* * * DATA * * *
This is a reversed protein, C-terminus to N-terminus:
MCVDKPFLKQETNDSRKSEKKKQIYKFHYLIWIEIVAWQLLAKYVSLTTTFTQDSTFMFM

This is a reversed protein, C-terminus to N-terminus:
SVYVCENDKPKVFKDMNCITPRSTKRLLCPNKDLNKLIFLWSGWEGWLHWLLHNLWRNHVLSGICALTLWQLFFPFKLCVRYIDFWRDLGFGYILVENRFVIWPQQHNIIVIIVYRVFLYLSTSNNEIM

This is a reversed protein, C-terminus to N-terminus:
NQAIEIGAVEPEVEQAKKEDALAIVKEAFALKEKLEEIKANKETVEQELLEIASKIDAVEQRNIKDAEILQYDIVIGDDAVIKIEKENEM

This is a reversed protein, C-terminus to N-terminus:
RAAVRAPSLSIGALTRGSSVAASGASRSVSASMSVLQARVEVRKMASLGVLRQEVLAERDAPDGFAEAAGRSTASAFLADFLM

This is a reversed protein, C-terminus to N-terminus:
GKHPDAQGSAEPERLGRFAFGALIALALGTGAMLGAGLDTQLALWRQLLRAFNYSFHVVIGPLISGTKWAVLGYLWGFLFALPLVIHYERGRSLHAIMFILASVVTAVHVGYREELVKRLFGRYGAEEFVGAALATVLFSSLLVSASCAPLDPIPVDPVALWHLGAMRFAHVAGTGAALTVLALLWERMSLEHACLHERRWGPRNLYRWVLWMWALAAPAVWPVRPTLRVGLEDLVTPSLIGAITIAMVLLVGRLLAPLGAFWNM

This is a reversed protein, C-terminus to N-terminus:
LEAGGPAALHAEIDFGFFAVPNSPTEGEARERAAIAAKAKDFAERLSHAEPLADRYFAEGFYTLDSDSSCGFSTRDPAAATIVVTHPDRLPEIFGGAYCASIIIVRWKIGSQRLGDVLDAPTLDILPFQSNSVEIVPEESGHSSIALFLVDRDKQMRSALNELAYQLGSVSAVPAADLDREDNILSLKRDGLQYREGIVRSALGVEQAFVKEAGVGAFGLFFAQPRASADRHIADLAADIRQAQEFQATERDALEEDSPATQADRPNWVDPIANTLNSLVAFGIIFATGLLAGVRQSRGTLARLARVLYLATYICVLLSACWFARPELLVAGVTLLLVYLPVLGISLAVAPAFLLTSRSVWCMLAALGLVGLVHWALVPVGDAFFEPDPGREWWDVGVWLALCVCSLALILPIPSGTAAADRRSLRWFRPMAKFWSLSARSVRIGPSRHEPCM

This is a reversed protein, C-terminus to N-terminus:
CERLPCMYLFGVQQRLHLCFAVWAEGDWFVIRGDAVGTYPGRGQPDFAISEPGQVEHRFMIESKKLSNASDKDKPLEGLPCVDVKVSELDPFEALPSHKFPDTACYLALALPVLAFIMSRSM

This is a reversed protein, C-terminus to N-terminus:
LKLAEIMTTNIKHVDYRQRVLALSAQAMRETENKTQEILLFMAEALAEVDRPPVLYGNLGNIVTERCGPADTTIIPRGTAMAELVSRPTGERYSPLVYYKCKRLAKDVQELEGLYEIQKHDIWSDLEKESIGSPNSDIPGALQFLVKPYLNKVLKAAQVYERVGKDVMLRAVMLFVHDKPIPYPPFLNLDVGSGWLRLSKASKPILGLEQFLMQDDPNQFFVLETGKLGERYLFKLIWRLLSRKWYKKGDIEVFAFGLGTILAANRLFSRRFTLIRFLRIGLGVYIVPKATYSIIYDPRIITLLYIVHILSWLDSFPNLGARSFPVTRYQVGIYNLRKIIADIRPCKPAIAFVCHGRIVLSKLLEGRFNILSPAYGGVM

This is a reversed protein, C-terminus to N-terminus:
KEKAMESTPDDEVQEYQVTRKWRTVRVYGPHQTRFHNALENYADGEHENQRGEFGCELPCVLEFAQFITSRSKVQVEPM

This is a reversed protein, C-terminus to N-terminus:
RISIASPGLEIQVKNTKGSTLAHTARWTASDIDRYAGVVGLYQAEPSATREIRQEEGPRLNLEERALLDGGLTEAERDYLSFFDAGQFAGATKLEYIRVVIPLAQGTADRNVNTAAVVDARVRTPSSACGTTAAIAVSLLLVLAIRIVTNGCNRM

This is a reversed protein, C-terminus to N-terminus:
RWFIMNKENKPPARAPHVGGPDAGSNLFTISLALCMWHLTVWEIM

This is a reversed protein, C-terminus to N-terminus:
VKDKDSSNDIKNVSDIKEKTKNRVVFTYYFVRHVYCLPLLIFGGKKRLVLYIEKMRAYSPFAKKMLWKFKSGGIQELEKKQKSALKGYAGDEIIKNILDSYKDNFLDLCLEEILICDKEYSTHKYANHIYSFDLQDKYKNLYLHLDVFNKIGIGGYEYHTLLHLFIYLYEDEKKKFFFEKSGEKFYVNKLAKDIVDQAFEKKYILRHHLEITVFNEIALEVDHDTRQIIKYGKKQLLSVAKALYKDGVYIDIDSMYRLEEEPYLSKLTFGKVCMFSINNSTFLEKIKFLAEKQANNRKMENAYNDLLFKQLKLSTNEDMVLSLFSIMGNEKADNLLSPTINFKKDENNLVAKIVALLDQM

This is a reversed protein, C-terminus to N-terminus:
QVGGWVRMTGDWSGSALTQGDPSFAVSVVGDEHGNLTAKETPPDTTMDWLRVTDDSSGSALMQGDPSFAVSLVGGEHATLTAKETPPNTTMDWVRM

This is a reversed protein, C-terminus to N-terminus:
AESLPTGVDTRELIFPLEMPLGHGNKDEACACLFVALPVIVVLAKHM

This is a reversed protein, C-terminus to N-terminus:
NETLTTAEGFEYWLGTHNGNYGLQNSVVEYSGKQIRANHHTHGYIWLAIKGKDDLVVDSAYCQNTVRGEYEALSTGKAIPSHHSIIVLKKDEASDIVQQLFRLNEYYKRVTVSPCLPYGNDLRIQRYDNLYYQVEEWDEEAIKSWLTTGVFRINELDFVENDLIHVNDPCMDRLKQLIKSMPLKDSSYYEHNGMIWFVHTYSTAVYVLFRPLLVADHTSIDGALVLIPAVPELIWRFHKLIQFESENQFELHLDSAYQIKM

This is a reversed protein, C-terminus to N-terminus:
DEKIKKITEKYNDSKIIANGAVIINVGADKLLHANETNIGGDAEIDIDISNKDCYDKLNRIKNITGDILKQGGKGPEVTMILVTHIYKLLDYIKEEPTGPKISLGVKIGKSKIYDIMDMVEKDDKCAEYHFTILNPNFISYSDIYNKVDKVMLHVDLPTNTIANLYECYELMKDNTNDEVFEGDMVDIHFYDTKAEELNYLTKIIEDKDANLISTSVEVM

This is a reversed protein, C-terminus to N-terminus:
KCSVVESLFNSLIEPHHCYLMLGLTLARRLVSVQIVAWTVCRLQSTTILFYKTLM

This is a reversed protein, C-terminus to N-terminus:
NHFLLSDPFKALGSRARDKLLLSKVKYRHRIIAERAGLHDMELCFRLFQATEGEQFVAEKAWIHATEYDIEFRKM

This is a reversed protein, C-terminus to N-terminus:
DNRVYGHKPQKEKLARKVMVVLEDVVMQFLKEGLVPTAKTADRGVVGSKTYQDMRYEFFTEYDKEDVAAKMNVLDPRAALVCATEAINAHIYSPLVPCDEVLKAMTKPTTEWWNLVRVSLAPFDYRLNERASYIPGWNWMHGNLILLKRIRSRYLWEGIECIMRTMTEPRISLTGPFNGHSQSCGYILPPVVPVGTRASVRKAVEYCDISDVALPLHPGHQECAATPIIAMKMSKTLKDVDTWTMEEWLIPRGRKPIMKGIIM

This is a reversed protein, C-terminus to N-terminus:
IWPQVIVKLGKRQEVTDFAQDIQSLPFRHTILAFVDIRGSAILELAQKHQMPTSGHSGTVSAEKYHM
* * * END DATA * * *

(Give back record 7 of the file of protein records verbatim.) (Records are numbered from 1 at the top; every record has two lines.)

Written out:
This is a reversed protein, C-terminus to N-terminus:
CERLPCMYLFGVQQRLHLCFAVWAEGDWFVIRGDAVGTYPGRGQPDFAISEPGQVEHRFMIESKKLSNASDKDKPLEGLPCVDVKVSELDPFEALPSHKFPDTACYLALALPVLAFIMSRSM